The US Army had received the light and medium prototypes of the Robotic Combat Vehicles (RCV-L and RCV-M) from industry teams in 2021. Once the services received these prototypes, a small team began working on the prototypes to prepare them for a full company-level evaluation in the near future.
The US Army had held a major prototyping competition in May 2019 for developing robot combat vehicles which were believed to provide the country with an edge in Iraq and Afghanistan.
The Army selected QinetiQ North America as the winner of the contract for building four RCV-L prototypes and Textron for building four RCV-M prototypes, according to a service release on January 9.
“Robots have the potential to revolutionize the way we conduct ground combat operations. Whether that’s giving increased firepower to a dismounted patrol, breaching an enemy fighting position, or providing [chemical, biological, radiological, nuclear, and explosive] reconnaissance, we envision these vehicles providing commander’s more time and space for decisions and reducing risk to soldiers,” Brig. Gen. Ross Coffman, director of the Next Generation Combat Vehicles Cross-Functional Team (NGCV CFT) had said.
Shortly after the delivery of these prototypes, soldiers from the 3rd Infantry Division also conducted two weeks of live-fire testing of the RCV for the robot battle buddy which is expected to perform parallel to the next-generation combat vehicle, as reported by Army Times.
The Alpha Company, 1st Battalion, 28th Infantry Regiment soldiers from Fort Benning, Georgia, held platoon-level live fires with the RCVs at Camp Grayling, Michigan, in late April 2021. These tests were first performed on a prototype platform before the delivery of the actual prototypes by the industrial developers.
During the live-fire testing, soldiers used remote controls from behind a berm and located targets with the help of drone video feeds. Once the targets were located, the soldiers struck these enemy vehicles with the M249 Squad Automatic Weapons, M2 .50 caliber machine guns, and Mk19 grenade launchers, which were mounted onto the RCV stand-in.
The RCV-L is a diesel-electric hybrid vehicle with a gross weight of roughly 85,000 pounds and a maximum payload of 7,000 pounds. The vehicle can travel at a speed as high as 40 miles per hour. The RCV-M is also a diesel-electric hybrid vehicle and has a gross weight of 25,000 pounds. This vehicle can travel at high speeds of over 25 miles per hour and is also equipped with a 30 mm cannon which is controlled remotely, Defense News reported.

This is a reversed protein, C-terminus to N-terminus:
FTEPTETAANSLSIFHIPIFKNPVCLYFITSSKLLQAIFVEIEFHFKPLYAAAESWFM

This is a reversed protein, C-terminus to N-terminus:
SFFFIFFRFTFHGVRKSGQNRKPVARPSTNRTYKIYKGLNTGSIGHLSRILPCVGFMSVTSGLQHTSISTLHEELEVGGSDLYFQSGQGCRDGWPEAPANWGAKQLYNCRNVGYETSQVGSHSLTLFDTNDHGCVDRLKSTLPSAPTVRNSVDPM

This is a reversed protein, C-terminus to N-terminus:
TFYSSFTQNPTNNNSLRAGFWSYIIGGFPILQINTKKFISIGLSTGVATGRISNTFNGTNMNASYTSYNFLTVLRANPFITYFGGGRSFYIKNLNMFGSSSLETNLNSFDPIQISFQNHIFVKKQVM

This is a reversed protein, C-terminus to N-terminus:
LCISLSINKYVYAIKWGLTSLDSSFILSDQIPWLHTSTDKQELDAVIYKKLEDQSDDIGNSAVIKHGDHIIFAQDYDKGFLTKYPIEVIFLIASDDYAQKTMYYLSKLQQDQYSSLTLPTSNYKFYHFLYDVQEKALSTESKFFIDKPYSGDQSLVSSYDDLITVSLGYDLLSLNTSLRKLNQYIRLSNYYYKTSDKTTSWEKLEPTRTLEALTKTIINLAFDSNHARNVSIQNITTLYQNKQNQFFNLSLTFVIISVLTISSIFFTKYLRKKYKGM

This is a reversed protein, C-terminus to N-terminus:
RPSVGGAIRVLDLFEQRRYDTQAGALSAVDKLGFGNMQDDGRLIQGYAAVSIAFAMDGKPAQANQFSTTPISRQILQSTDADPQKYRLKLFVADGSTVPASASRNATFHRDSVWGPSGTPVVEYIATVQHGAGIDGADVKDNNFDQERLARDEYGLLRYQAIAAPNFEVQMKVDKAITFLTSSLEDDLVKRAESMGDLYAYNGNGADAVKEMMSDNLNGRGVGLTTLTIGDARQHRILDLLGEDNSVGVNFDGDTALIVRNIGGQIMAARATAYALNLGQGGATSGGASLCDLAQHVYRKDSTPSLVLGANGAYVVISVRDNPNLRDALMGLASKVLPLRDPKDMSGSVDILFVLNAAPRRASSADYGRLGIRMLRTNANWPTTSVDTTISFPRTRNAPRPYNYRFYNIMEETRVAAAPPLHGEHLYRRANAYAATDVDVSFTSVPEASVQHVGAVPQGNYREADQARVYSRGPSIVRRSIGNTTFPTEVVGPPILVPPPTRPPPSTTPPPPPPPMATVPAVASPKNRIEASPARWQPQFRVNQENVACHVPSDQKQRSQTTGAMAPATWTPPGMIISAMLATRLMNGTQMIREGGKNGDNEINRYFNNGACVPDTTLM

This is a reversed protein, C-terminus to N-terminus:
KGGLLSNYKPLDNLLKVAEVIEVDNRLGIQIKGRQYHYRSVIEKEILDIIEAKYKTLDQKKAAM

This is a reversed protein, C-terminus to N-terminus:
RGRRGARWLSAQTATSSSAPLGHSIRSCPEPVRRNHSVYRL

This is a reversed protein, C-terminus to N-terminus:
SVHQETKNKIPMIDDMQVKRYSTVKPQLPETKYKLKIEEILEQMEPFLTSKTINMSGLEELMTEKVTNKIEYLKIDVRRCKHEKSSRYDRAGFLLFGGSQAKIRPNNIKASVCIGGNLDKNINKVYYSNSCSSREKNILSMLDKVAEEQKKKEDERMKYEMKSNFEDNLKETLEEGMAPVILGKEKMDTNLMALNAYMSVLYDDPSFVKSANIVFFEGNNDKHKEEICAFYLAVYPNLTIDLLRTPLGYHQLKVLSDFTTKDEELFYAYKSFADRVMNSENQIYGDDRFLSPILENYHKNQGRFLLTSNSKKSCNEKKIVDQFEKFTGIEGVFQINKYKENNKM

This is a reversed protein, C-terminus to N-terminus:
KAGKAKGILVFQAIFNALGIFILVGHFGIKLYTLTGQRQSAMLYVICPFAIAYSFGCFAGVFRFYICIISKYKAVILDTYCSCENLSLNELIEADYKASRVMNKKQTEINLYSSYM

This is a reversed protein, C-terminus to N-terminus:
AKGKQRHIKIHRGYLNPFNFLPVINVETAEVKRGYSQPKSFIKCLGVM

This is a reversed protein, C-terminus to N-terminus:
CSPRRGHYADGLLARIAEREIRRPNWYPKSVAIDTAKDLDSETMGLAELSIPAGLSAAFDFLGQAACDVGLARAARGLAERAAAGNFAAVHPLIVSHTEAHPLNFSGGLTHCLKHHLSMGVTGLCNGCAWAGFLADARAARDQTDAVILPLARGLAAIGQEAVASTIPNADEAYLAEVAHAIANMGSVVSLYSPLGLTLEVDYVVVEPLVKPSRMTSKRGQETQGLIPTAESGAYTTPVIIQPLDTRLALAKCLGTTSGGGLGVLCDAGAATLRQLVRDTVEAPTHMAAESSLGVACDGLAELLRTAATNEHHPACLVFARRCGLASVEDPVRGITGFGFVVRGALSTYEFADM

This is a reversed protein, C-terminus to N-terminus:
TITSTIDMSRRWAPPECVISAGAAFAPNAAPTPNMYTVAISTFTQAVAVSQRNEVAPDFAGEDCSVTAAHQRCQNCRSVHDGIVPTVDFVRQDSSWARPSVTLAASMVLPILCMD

According to reports, several modernized military types of equipment such as robots, tanks, self-propelled artillery, and infantry carriers are all going to be welcomed by the US Army in 2022. Many military experts are describing the coming year as “the year of the armored vehicle”.
All of these developments have been observed at a time when the Army has made various breakthroughs in the field of networking and artificial intelligence-based data processing and sharing as well as in reducing the time between the sensor and the shooter.
The Mobile Protected FirePower platform, which is the Army’s light tank, is also taking a huge step ahead as the service has begun making selections for its next phase.
Apart from these, the Army is also set to receive its first upgraded version of the Self-Propelled Howitzer 155 mm artillery cannon. The Army has also made steady progress in the development of its Optionally Manned Fighting Vehicle. The service has awarded various development deals to defense contractors to provide architecture designs for the new infantry carrier.
The Army is more focused on the aspects of digital engineering and computer simulations which are expected to form the conceptual and technological base for the service’s first Optionally Manned Fighting Vehicle.
Each one of these advanced pieces of military equipment is developed keeping in mind a unique set of requirements and has a specific mission to perform. Many of these new combat vehicles are being developed for performing in a multi-domain battlefield which is an integral part of modern warfare and exchange surveillance and targeting specifics with fighter jets, drones, dismounted units and also Navy ships, according to The National Interest.
“We need armored vehicles on the battlefield”, Maj. Gen. Ross Coffman, told The National Interest. “We need them in places of really, really dangerous position. And ‘22 is going to launch the United States above any other country in the world based on the efforts that in the entire team we’re doing today”, he added.